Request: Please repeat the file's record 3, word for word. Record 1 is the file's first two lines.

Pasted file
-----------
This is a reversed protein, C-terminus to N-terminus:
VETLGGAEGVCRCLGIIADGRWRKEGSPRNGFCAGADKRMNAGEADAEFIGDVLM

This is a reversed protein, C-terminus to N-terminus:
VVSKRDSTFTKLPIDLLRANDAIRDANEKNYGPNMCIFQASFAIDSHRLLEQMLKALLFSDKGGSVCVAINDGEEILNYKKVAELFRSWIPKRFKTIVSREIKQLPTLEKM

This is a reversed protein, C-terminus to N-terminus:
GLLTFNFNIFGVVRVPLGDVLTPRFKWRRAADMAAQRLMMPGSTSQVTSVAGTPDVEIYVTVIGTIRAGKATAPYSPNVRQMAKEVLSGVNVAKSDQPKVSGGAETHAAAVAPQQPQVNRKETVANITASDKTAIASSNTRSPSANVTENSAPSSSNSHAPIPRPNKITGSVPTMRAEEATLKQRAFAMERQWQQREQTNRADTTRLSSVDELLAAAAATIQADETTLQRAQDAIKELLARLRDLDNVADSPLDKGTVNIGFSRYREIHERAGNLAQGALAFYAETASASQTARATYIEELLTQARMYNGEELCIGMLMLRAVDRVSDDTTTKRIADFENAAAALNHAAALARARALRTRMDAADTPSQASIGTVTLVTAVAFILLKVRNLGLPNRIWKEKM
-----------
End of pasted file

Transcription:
This is a reversed protein, C-terminus to N-terminus:
GLLTFNFNIFGVVRVPLGDVLTPRFKWRRAADMAAQRLMMPGSTSQVTSVAGTPDVEIYVTVIGTIRAGKATAPYSPNVRQMAKEVLSGVNVAKSDQPKVSGGAETHAAAVAPQQPQVNRKETVANITASDKTAIASSNTRSPSANVTENSAPSSSNSHAPIPRPNKITGSVPTMRAEEATLKQRAFAMERQWQQREQTNRADTTRLSSVDELLAAAAATIQADETTLQRAQDAIKELLARLRDLDNVADSPLDKGTVNIGFSRYREIHERAGNLAQGALAFYAETASASQTARATYIEELLTQARMYNGEELCIGMLMLRAVDRVSDDTTTKRIADFENAAAALNHAAALARARALRTRMDAADTPSQASIGTVTLVTAVAFILLKVRNLGLPNRIWKEKM